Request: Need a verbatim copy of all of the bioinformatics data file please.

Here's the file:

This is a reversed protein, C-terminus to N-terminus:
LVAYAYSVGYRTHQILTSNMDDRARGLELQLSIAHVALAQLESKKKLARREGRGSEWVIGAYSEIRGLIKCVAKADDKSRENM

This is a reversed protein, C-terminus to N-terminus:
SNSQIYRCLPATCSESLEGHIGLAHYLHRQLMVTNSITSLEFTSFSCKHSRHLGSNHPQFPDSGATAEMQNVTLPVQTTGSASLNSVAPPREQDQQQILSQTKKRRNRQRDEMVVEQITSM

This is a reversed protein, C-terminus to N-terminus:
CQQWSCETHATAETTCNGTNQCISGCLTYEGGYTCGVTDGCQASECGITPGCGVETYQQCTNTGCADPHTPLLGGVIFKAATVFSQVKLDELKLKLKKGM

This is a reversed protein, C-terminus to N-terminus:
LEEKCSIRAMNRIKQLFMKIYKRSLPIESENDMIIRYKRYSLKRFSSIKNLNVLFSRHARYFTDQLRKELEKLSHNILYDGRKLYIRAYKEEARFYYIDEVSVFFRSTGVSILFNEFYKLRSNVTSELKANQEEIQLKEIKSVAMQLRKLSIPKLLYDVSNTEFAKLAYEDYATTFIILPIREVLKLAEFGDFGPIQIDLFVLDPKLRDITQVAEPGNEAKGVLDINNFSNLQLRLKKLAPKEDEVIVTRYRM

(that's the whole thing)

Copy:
This is a reversed protein, C-terminus to N-terminus:
LVAYAYSVGYRTHQILTSNMDDRARGLELQLSIAHVALAQLESKKKLARREGRGSEWVIGAYSEIRGLIKCVAKADDKSRENM

This is a reversed protein, C-terminus to N-terminus:
SNSQIYRCLPATCSESLEGHIGLAHYLHRQLMVTNSITSLEFTSFSCKHSRHLGSNHPQFPDSGATAEMQNVTLPVQTTGSASLNSVAPPREQDQQQILSQTKKRRNRQRDEMVVEQITSM

This is a reversed protein, C-terminus to N-terminus:
CQQWSCETHATAETTCNGTNQCISGCLTYEGGYTCGVTDGCQASECGITPGCGVETYQQCTNTGCADPHTPLLGGVIFKAATVFSQVKLDELKLKLKKGM

This is a reversed protein, C-terminus to N-terminus:
LEEKCSIRAMNRIKQLFMKIYKRSLPIESENDMIIRYKRYSLKRFSSIKNLNVLFSRHARYFTDQLRKELEKLSHNILYDGRKLYIRAYKEEARFYYIDEVSVFFRSTGVSILFNEFYKLRSNVTSELKANQEEIQLKEIKSVAMQLRKLSIPKLLYDVSNTEFAKLAYEDYATTFIILPIREVLKLAEFGDFGPIQIDLFVLDPKLRDITQVAEPGNEAKGVLDINNFSNLQLRLKKLAPKEDEVIVTRYRM